The Fitness industry – the genius idea of getting people to pay for pain
I have long been fascinated by the economics of fitness clubs not least because a study of their business is infinitely less demanding than the daunting prospect of actually getting on a treadmill or worse handing over folding notes to someone standing next to the treadmill so they can yell at you and demand that you go faster, use your upper body more or whatever it is that these people, apparently called trainers, like to yell.
Clearly I am not alone in this fascination because a group of investors recently shelled out US$4 billion to buy the US-based Lifetime Fitness gym chain. This sum makes it America’s biggest leveraged transaction so far this year.
In some ways this business seems to be a license to print money because relatively little investment is required and because the fitness business works on an upfront subscription model, it gives these companies lots of cash in hand.
And it gets better because a high percentage of those supplying this cash subsequently drop out of gym usage for reasons that are not hard to fathom; primarily revolving around the familiar idea that physical exercise can always be deferred for another day.
Yet there are few things more likely to increase a person’s self esteem, and possibly increase their esteem in the eyes of others, than the declaration of a determination to lead a healthier lifestyle and get fit.
It is no coincidence that gyms and fitness centres experience a surge of new business following the Christmas and New Year festivities when substantial amounts of food are consumed and less than healthy amounts of alcohol are glugged down. A quick look at a bulging waistline suggests that SOMETHING MUST BE DONE.
However that determination has a habit of fading even though it may produce a spell of cleaner living and sweat-inducing exercise. At this point the gym owners may worry about subscription renewals but can philosophically sit back safe in the knowledge that a new season of over indulgence will be followed by another surge of membership applications.
This business, in other words, is one that relies on good intentions and moments when customers are persuaded that they have to do something they really do not like doing.
Other businesses experience something of the kind but seldom to this extent. I notice, for example in my business, that after a big eating season, such as Chinese New Year, there is a period when healthier and vegetarian dishes sell better than usual, however old eating habits quickly resume.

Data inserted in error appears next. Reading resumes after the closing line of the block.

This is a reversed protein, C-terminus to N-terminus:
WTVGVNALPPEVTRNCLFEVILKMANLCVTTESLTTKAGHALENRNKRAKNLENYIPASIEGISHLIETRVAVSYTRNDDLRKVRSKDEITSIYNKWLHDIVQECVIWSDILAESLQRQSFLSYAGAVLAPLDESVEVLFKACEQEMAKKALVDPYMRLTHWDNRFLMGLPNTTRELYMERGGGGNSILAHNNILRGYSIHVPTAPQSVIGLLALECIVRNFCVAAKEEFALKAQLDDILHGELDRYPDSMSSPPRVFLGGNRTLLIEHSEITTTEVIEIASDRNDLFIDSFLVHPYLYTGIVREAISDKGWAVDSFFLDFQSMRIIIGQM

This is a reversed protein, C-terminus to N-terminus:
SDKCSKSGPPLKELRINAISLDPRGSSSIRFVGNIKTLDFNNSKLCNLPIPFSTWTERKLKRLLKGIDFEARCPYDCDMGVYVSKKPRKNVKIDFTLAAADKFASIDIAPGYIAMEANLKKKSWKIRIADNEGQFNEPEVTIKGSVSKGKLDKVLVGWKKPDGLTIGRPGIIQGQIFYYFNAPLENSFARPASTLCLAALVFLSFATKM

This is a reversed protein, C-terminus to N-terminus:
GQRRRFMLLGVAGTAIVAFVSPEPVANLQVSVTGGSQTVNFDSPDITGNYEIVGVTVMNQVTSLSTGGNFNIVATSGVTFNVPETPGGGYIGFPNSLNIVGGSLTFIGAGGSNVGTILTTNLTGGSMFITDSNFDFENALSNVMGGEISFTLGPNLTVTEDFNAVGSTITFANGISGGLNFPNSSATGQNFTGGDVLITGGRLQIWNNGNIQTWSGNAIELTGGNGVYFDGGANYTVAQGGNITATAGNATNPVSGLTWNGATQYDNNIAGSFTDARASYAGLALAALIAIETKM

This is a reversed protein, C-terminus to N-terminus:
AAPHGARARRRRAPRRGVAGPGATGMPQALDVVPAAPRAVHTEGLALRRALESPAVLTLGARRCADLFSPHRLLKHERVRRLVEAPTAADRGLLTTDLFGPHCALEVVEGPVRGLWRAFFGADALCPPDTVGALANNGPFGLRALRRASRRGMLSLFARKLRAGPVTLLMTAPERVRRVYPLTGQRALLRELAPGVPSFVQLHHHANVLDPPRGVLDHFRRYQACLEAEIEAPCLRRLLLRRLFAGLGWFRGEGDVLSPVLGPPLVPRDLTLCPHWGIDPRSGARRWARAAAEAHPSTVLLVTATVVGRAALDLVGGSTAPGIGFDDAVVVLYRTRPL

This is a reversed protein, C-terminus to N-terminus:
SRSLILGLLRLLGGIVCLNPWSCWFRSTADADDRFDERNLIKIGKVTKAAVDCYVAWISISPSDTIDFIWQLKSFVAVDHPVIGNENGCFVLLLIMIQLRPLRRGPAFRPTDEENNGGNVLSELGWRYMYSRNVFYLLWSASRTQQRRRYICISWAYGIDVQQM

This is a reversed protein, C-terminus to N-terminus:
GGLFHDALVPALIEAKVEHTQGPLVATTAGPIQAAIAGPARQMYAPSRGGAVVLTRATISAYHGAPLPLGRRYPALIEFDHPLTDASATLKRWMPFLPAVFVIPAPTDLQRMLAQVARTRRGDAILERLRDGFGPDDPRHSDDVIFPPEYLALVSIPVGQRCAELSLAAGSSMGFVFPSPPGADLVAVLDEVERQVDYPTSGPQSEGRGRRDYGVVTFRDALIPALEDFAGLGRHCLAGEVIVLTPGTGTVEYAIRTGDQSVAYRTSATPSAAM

What also does not change is the gap between what people say they want and what they end up doing. Most people understand this but not the denizens of the bureaucracy who routinely spend their time bothering citizens with questions related to healthy living.
To this end they devise questionnaires asking whether people are interested in, say, a low fat, cholesterol reduced diet and get the dutiful reply that they think this is a very good thing and worth a try.
These answers are given because few people are brave enough to boldly announce that they don’t give a dam what they eat and could not care less how many calories surge through a Big Mac.
The bureaucrats then beaver off and produce reports showing that there is a public yearning for healthy eating. They are not wholly wrong because overtime people do acquire a better of appreciation of a healthier diet but meanwhile they detach that knowledge from their patterns of consumption.
It is one thing to modify your diet and quite another to sign up for a gym that charges good money for you to do what you would prefer not to do. The genius of the fitness industry is its success in getting people to pay for pain. And it goes further because this industry markets itself as a leisure industry that offers the prospect of enjoyment.
I am scratching my head trying to think of another business that does this. Having recently paid a lot for a mildly unpleasant health check-up, I suppose this could come into the paying-for-something-unpleasant category but health checks are unlikely to be undertaken on a daily or weekly basis and there is no pretence of enjoyment, it is purely a precautionary measure.
Given the genius of the fitness club business model it might be imagined that they are all profitable but, especially in Hong Kong, these clubs suffer a high rate of failure so maybe, after all, the market for fitness is not that vast and it has to cope with fickle customers, constantly moving their patronage to the newest kid on the block.
Or maybe some people have actually got smart and discovered that it doesn’t cost a cent to go jogging or do some press-ups.